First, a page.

I suggested this means the production of various classifications of beings based on how the aggregates are used/manifest and based on what sense objects are sought & acquired, as described in MN 98:
    The differences between humans
    are not defined by their [physical] birth.

    Not by hair nor by head,
    not by ear nor by eye,
    not by mouth nor by nose,
    not by lips nor by eyebrow,

    not by shoulder nor by neck,
    not by belly nor by back,
    not by buttocks nor by breast,
    not by genitals nor by groin,

    not by hands nor by feet,
    not by fingers nor by nails,
    not by knees nor by thighs,
    not by color nor by voice:
    none of these are defined by birth
    as it is for other species.

    In individual human bodies
    you can’t find such distinctions.
    The distinctions among humans
    are spoken of by convention
    .

    Anyone among humans
    who lives off keeping cattle:
    know them, Vāseṭṭha,
    as a farmer, not a brahmin.

    Anyone among humans
    who lives off various professions:
    know them, Vāseṭṭha,
    as a professional, not a brahmin.

    Anyone among humans
    who lives off trade:
    know them, Vāseṭṭha,
    as a trader, not a brahmin.

    Anyone among humans
    who lives off serving others:
    know them, Vāseṭṭha,
    as an employee, not a brahmin.

    Anyone among humans
    who lives off stealing:
    know them, Vāseṭṭha,
    as a bandit, not a brahmin.

    Anyone among humans
    who lives off archery:
    know them, Vāseṭṭha,
    as a soldier, not a brahmin.

    Anyone among humans
    who lives off priesthood:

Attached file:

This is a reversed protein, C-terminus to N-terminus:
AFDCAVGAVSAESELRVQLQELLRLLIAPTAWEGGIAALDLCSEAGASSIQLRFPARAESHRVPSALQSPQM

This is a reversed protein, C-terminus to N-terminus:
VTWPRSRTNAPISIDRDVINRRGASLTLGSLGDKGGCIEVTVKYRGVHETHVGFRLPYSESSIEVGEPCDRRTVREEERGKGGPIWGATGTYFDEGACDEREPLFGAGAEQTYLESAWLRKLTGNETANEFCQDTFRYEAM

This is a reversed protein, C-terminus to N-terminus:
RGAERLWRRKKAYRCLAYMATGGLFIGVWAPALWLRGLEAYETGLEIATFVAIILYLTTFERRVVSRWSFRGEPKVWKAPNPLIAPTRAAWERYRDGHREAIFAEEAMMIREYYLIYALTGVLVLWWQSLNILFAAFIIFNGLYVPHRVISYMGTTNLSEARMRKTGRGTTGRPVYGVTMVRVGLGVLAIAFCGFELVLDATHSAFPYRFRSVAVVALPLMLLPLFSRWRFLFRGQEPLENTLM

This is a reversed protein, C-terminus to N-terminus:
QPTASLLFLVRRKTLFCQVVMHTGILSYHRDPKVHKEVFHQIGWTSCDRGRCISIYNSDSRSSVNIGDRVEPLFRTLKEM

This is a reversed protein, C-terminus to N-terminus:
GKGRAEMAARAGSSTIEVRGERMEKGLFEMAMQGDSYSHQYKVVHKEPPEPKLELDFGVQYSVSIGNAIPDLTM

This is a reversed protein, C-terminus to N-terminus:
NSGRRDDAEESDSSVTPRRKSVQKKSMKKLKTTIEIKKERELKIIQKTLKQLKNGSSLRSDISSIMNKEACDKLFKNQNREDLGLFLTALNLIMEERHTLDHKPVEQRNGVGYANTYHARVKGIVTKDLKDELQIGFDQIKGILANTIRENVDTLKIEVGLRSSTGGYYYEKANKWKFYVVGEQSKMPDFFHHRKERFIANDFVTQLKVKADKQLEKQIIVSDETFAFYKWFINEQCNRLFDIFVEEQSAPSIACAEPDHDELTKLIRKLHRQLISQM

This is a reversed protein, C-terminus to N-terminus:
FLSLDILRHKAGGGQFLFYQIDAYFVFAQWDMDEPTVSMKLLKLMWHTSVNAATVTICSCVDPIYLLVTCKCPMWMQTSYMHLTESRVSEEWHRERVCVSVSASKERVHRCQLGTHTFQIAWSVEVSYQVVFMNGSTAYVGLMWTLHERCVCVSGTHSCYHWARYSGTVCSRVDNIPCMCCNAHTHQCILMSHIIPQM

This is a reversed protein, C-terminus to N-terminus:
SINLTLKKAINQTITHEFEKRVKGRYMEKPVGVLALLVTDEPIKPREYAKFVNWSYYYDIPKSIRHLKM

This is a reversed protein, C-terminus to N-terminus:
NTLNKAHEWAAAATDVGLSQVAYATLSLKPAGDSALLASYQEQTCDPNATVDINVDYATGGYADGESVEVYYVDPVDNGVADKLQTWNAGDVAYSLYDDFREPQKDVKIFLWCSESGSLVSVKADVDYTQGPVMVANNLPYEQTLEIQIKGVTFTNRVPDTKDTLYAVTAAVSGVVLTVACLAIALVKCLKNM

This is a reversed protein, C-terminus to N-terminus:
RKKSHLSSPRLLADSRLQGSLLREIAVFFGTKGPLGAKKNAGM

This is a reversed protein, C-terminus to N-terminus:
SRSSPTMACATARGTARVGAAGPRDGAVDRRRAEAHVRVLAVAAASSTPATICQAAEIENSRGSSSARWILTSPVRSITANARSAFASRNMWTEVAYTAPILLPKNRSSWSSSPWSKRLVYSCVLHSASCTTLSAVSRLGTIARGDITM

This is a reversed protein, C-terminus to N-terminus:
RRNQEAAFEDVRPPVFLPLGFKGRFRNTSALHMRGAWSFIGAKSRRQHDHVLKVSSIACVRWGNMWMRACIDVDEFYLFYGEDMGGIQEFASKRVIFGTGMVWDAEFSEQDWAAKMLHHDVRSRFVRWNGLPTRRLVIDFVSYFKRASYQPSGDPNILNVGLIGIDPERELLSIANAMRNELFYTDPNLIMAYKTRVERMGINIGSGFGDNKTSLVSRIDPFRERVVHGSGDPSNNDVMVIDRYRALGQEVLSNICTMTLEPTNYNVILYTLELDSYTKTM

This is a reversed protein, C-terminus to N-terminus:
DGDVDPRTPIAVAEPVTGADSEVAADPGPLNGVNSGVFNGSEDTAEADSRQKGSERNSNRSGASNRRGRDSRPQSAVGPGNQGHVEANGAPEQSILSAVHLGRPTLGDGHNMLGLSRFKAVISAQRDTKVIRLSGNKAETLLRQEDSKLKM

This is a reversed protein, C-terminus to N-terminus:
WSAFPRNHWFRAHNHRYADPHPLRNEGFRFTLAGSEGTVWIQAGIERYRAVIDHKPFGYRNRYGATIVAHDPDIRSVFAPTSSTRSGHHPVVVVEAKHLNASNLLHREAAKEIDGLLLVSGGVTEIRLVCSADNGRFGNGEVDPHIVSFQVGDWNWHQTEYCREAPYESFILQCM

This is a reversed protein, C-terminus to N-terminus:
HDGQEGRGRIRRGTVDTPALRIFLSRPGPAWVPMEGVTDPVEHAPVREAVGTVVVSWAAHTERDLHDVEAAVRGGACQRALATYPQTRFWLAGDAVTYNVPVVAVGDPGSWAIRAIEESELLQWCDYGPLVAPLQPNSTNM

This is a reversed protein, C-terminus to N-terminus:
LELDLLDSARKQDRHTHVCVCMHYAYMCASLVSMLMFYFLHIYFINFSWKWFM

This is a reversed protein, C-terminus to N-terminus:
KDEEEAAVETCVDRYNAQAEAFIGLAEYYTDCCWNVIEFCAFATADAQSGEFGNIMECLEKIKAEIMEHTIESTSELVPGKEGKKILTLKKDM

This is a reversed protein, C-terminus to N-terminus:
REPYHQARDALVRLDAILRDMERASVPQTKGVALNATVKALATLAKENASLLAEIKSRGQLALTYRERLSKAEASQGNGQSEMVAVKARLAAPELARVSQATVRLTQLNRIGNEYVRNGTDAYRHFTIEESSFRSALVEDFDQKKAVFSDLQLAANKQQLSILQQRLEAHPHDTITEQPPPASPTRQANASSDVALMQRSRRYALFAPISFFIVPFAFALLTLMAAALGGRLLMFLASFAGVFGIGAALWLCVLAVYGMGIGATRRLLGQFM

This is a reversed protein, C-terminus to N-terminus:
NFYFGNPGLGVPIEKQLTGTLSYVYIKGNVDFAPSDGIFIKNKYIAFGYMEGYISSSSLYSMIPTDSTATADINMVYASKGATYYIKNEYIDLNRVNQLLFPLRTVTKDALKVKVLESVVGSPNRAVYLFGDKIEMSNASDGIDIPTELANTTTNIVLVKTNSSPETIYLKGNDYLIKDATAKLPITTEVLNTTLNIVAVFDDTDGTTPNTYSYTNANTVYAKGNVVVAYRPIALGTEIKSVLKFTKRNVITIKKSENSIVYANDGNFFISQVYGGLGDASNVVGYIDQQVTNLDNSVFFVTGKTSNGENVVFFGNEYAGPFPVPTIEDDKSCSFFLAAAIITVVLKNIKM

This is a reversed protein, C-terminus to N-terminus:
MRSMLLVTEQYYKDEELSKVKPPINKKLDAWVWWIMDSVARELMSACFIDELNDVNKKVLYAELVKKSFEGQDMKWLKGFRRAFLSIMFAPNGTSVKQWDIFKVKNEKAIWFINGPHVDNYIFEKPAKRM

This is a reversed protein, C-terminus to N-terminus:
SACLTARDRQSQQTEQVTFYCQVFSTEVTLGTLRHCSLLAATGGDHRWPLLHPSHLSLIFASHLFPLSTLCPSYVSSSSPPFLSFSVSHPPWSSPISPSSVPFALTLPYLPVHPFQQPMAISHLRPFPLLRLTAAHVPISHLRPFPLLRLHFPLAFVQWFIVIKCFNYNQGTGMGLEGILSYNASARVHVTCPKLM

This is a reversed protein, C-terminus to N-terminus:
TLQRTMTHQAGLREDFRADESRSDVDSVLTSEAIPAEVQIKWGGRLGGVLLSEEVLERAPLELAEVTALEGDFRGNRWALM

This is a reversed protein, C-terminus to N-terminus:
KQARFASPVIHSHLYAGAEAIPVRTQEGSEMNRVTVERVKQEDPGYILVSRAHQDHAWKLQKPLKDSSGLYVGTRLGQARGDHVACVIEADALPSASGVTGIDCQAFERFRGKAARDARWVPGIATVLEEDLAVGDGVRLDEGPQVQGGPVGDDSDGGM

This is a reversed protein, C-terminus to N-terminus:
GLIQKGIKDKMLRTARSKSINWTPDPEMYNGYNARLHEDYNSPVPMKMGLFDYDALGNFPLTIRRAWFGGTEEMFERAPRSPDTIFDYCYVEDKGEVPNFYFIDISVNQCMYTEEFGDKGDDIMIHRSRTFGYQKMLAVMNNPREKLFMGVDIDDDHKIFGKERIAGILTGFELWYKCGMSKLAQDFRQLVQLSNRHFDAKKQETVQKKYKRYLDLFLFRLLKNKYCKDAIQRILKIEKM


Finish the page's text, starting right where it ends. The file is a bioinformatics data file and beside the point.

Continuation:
know them, Vāseṭṭha,
    as a sacrificer, not a brahmin.

    Anyone among humans
    who taxes village and nation,
    know them, Vāseṭṭha,
    as a ruler, not a brahmin.

    I don’t call someone a brahmin
    after the mother or womb they came from
    .
    If they still have attachments,
    they’re just someone who says ‘sir’.
    One with nothing, never grasping:
    that’s who I call a brahmin.

    Having cut off all fetters
    they have no anxiety.
    They’ve got over clinging, and are detached:
    that’s who I call a brahmin.

    They’ve cut the strap and harness,
    the reins and bridle too,
    with cross-bar lifted, they’re awakened:
    that’s who I call a brahmin.

    Abuse, killing, caging:
    they endure these without anger.
    Patience is their powerful army:
    that’s who I call a brahmin.

    Not irritable or stuck up,
    dutiful in precepts and observances,
    tamed, bearing their final body:
    that’s who I call a brahmin.

    Like rain off a lotus leaf,
    like a mustard seed off the point of a pin,
    sensual pleasures slide off them:
    that’s who I call a brahmin.

    They understand for themselves
    in this life the end of suffering;
    with burden put down, detached:
    that’s who I call a brahmin.

    Deep in wisdom, intelligent,